Clinical examination at four months follow-up showed an improvement in quadriceps power (4+/5) with extensor lag of 20 degrees. Sensory changes demonstrated previously showed a decreased area of paraesthesia. Range of movement of the knee joint was between 20 to 100 degrees and the patient was mobilising independently with one stick. EMG at four months revealed some improvement in femoral nerve function. Although motor units are readily recordable under voluntary control in vastus lateralis, this is not the case with vastus medialis. However, overall there has been some improvement. Due to the severity of nerve damage in this case, further improvement is likely to be slow.
Femoral nerve palsy is a rare but recognised complication of knee surgery. Reported causes include fluid extravasation with an infusion pump irrigation system 5 and tourniquet use 3, 4,6.
Clinical diagnosis of peripheral nerve palsy following surgery can be difficult. Poor rehabilitation during the first week following surgery could be due to various reasons including post-operative pain, deep vein thrombosis, infected prosthesis, breakdown of tendon repair and patient's co-morbidities. In the absence of any obvious underlying pathology and persistent poor rehabilitation, peripheral nerve investigation should be considered. In our case, following the exclusion of a quadriceps tendon rupture with surgical exploration, an EMG was diagnostic for femoral and saphenous nerve palsies.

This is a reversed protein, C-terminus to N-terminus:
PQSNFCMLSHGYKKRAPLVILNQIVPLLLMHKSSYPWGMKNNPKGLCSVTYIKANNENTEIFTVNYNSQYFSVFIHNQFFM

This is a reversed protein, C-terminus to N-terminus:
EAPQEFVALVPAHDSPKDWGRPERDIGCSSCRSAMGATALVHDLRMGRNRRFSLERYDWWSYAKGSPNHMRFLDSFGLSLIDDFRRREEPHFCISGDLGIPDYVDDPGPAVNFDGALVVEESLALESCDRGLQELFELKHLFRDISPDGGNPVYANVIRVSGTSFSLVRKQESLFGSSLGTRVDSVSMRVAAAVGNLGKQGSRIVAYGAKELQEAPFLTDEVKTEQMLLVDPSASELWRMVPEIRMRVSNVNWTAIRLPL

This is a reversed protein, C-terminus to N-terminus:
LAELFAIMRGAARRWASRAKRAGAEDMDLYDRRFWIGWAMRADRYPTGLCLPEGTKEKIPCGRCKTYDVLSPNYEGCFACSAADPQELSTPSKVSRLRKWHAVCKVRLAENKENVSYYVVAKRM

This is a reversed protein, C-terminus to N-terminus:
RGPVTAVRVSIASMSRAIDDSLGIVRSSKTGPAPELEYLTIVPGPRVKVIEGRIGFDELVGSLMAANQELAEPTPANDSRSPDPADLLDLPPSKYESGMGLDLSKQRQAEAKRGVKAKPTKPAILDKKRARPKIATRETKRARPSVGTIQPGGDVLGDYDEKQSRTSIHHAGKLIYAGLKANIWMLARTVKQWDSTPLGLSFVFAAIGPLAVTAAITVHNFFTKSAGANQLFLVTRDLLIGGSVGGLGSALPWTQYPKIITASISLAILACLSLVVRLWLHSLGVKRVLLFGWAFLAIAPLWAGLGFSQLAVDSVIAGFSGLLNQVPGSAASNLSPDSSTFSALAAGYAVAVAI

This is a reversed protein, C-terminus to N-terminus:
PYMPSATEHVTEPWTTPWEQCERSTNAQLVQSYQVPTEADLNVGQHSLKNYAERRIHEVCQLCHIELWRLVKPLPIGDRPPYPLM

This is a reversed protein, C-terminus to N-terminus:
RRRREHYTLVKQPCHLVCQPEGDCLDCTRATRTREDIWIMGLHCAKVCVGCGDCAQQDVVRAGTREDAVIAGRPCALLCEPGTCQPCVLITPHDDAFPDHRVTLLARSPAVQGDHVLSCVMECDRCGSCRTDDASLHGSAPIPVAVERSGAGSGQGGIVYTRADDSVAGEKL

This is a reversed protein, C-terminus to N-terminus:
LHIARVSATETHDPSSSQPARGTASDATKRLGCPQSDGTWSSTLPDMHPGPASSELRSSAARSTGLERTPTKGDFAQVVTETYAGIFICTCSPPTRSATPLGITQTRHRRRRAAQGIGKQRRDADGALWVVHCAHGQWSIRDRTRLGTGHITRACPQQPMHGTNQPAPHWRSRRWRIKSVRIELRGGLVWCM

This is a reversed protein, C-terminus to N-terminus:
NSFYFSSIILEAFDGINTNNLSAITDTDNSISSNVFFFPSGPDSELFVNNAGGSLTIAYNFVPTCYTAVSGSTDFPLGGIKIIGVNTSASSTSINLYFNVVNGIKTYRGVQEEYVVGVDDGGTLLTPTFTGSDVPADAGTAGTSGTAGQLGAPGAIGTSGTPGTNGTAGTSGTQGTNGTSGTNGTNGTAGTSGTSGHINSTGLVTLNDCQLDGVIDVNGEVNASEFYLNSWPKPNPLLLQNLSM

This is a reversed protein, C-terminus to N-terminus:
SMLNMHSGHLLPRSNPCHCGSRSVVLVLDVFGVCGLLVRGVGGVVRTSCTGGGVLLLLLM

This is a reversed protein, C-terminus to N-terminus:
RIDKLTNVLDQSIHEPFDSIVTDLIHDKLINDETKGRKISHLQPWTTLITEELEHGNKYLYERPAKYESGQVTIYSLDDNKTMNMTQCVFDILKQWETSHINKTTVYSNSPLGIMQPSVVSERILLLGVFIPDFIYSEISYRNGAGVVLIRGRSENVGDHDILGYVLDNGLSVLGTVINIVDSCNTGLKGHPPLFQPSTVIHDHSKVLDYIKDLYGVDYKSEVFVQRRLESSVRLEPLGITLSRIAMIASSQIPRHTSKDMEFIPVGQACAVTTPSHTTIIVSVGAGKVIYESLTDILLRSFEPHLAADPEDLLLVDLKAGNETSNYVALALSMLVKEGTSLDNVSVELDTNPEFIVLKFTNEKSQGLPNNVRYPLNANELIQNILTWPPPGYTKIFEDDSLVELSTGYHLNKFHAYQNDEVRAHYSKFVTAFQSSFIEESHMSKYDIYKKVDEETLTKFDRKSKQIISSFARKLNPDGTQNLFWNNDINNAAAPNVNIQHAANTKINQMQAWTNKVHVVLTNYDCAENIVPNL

There have been case reports suggesting an association between peripheral nerve palsies and prolonged use of the pneumatic tourniquet. A recent report suggested the predominant cause of femoral nerve palsy was the prolonged use of the tourniquet; this being 280 minutes. 4 Saunders
Clinical studies have shown that direct pressure exerted by the tourniquet is usually regarded as the aetiology of the nerve lesion. 9, 10, 11 However, some authors regard prolonged ischaemia as the main factor responsible for nerve palsies. 12 Reid
Our patient underwent a total knee replacement under spinal anaesthesia. Injury to the femoral nerve caused by spinal anaesthesia has not been previously described. The use of spinal anaesthesia is likely to affect a nerve root rather than a peripheral nerve. Hence, the clinical features would be specific to the affected dermatome and myotome. This was not the case in our patient.
Based on the literature, tourniquet-induced nerve damage is not uncommon. Peripheral nerve injury is likely to impair the rehabilitation process post-surgery. We consider the femoral and saphenous nerve palsies in our case were caused by the pneumatic tourniquet. Tourniquet-induced nerve injuries can occur despite the tourniquet pressure and time applied within the defined safe limits. Clinicians should be aware of this possibility following surgery performed with a pneumatic tourniquet and consider investigating patients with clinical features of peripheral nerve lesions and/or persistent poor rehabilitation.
Mr. K. Jha Orthopaedic Consultant, Department of Orthopaedic Surgery, The Bradford Teaching Hospitals NHS Foundation Trust, Duckworth Lane, Bradford BD9 6RJ. Tel: 01274 364458 Fax: 01274 366574 Email: firstname.lastname@example.org / email@example.com